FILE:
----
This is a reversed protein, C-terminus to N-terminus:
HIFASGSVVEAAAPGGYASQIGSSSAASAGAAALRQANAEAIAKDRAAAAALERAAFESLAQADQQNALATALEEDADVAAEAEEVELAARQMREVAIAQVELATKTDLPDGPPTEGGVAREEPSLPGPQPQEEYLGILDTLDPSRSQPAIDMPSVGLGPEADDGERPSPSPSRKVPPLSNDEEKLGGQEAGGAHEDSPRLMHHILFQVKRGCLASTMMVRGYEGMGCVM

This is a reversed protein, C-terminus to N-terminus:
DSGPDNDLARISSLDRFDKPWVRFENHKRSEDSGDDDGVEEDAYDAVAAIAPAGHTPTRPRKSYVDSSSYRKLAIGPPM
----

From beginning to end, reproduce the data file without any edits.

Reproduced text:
This is a reversed protein, C-terminus to N-terminus:
HIFASGSVVEAAAPGGYASQIGSSSAASAGAAALRQANAEAIAKDRAAAAALERAAFESLAQADQQNALATALEEDADVAAEAEEVELAARQMREVAIAQVELATKTDLPDGPPTEGGVAREEPSLPGPQPQEEYLGILDTLDPSRSQPAIDMPSVGLGPEADDGERPSPSPSRKVPPLSNDEEKLGGQEAGGAHEDSPRLMHHILFQVKRGCLASTMMVRGYEGMGCVM

This is a reversed protein, C-terminus to N-terminus:
DSGPDNDLARISSLDRFDKPWVRFENHKRSEDSGDDDGVEEDAYDAVAAIAPAGHTPTRPRKSYVDSSSYRKLAIGPPM